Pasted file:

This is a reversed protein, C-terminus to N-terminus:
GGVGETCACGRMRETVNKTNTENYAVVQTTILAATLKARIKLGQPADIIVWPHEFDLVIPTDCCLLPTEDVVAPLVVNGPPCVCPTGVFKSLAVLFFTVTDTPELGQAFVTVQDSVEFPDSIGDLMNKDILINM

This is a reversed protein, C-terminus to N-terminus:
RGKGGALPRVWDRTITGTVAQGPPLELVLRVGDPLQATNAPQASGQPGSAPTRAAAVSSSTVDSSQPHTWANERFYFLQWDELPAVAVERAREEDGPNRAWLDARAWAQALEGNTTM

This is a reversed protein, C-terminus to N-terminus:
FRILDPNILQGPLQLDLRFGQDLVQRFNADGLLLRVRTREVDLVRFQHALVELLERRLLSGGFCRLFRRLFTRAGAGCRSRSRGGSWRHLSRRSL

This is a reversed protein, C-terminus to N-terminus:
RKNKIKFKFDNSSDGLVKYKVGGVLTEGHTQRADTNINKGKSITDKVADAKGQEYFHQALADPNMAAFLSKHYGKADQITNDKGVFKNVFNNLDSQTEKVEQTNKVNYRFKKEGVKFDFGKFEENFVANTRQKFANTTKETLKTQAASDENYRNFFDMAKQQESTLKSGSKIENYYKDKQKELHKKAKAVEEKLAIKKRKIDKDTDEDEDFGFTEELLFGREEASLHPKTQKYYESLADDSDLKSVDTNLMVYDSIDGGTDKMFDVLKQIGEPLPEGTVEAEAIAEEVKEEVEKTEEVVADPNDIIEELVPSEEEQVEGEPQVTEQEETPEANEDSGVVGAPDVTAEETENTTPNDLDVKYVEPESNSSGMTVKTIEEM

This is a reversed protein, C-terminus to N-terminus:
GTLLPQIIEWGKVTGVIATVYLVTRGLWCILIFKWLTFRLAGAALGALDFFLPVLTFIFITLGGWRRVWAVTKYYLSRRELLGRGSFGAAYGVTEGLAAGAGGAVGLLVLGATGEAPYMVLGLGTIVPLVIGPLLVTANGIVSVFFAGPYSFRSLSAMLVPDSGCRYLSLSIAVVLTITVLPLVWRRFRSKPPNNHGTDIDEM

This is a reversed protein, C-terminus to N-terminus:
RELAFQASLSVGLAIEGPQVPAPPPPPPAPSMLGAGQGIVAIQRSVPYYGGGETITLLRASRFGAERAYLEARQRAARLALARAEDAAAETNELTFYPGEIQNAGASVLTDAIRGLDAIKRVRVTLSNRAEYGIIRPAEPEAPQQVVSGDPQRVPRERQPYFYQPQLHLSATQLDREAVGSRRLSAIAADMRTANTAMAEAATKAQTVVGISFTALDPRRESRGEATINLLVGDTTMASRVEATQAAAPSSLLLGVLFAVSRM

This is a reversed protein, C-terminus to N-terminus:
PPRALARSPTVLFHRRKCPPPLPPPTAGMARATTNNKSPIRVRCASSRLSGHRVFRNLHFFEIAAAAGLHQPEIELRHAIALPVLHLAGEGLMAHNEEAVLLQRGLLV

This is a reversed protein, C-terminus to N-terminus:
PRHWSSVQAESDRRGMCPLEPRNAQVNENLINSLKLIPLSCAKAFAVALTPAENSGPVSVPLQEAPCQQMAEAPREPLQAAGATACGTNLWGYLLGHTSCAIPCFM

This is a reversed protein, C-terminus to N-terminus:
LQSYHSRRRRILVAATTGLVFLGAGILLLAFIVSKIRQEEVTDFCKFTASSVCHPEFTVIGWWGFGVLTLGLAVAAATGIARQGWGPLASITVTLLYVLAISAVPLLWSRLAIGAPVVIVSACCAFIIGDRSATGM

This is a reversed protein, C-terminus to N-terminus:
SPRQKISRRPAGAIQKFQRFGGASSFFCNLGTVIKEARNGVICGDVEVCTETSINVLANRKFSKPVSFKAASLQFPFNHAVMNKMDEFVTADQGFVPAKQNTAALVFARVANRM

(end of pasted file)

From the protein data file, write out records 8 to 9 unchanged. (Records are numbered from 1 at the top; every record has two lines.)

This is a reversed protein, C-terminus to N-terminus:
PRHWSSVQAESDRRGMCPLEPRNAQVNENLINSLKLIPLSCAKAFAVALTPAENSGPVSVPLQEAPCQQMAEAPREPLQAAGATACGTNLWGYLLGHTSCAIPCFM

This is a reversed protein, C-terminus to N-terminus:
LQSYHSRRRRILVAATTGLVFLGAGILLLAFIVSKIRQEEVTDFCKFTASSVCHPEFTVIGWWGFGVLTLGLAVAAATGIARQGWGPLASITVTLLYVLAISAVPLLWSRLAIGAPVVIVSACCAFIIGDRSATGM